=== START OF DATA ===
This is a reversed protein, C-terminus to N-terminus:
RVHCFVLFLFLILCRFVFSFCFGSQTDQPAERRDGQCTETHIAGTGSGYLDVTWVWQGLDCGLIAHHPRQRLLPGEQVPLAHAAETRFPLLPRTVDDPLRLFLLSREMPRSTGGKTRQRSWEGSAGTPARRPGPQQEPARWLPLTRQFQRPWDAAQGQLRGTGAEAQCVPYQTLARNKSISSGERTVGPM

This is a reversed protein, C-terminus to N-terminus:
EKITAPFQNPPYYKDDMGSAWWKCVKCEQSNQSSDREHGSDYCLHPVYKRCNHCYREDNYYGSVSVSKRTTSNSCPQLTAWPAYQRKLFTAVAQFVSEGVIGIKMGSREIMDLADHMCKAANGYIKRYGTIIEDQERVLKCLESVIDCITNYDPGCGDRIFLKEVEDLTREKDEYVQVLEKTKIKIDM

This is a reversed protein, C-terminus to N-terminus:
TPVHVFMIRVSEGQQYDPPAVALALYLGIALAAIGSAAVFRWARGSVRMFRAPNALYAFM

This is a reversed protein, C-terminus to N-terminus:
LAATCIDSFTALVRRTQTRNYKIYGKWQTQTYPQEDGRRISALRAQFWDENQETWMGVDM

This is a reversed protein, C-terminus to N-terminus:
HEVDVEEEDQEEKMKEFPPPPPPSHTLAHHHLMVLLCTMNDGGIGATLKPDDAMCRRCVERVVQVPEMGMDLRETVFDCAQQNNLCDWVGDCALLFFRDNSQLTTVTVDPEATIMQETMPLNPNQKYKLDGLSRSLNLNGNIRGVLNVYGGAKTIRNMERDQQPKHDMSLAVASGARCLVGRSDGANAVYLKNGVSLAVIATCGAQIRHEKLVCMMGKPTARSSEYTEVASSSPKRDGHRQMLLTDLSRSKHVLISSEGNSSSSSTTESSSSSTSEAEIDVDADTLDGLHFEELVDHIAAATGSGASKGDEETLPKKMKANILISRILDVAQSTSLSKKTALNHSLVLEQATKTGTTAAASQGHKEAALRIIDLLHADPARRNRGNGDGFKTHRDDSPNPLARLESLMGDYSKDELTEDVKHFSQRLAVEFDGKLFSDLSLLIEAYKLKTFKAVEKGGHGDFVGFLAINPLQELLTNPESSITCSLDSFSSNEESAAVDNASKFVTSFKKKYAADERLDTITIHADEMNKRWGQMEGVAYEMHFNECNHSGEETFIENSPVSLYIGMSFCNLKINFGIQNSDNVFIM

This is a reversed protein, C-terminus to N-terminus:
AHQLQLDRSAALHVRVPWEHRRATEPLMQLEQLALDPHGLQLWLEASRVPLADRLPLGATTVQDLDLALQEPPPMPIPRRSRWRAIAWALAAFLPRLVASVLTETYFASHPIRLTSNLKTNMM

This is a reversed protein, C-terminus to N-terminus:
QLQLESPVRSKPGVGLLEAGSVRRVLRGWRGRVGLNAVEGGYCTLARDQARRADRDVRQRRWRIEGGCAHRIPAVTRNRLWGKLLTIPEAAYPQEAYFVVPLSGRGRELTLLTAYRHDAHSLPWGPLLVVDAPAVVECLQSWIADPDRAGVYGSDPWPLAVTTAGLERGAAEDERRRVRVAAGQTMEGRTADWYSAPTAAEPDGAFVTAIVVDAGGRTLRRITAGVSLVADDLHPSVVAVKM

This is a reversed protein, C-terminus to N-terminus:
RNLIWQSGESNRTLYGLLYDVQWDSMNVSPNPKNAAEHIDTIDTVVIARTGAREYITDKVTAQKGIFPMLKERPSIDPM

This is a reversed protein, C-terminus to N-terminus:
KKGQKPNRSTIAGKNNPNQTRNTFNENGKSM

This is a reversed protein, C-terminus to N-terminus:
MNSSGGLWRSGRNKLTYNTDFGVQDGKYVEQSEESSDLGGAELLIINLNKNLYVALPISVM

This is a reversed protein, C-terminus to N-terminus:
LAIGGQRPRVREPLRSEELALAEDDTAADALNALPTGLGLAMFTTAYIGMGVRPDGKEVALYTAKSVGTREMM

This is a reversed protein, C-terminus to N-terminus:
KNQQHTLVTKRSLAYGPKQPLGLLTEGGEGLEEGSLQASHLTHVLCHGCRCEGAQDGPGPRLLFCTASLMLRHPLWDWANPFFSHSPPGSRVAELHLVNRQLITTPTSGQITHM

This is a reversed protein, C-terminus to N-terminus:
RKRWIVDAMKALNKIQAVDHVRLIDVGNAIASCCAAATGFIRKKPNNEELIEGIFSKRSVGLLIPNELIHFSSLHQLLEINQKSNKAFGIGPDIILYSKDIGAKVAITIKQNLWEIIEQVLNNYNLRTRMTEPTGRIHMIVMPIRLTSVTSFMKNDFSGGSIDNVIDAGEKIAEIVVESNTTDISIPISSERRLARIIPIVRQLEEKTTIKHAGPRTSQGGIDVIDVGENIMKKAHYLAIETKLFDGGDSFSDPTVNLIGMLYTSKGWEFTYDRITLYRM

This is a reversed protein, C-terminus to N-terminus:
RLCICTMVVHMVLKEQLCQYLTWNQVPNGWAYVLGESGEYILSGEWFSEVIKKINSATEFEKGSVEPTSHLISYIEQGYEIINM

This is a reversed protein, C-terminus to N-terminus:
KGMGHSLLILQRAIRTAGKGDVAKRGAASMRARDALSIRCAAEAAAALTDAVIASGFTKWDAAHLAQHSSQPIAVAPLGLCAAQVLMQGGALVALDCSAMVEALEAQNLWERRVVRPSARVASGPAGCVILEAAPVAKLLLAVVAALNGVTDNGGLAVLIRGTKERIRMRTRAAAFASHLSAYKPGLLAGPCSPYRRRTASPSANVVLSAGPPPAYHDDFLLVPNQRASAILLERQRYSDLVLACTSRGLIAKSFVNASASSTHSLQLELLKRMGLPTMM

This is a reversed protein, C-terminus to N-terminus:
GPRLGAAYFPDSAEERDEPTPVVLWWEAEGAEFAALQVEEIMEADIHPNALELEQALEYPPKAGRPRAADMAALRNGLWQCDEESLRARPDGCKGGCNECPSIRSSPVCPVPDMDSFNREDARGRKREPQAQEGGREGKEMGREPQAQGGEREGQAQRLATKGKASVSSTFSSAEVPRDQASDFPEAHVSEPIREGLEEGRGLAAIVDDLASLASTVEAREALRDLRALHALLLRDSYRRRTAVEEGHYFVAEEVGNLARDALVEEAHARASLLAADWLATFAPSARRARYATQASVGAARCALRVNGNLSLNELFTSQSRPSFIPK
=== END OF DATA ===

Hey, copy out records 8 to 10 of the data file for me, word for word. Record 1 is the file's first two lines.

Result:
This is a reversed protein, C-terminus to N-terminus:
RNLIWQSGESNRTLYGLLYDVQWDSMNVSPNPKNAAEHIDTIDTVVIARTGAREYITDKVTAQKGIFPMLKERPSIDPM

This is a reversed protein, C-terminus to N-terminus:
KKGQKPNRSTIAGKNNPNQTRNTFNENGKSM

This is a reversed protein, C-terminus to N-terminus:
MNSSGGLWRSGRNKLTYNTDFGVQDGKYVEQSEESSDLGGAELLIINLNKNLYVALPISVM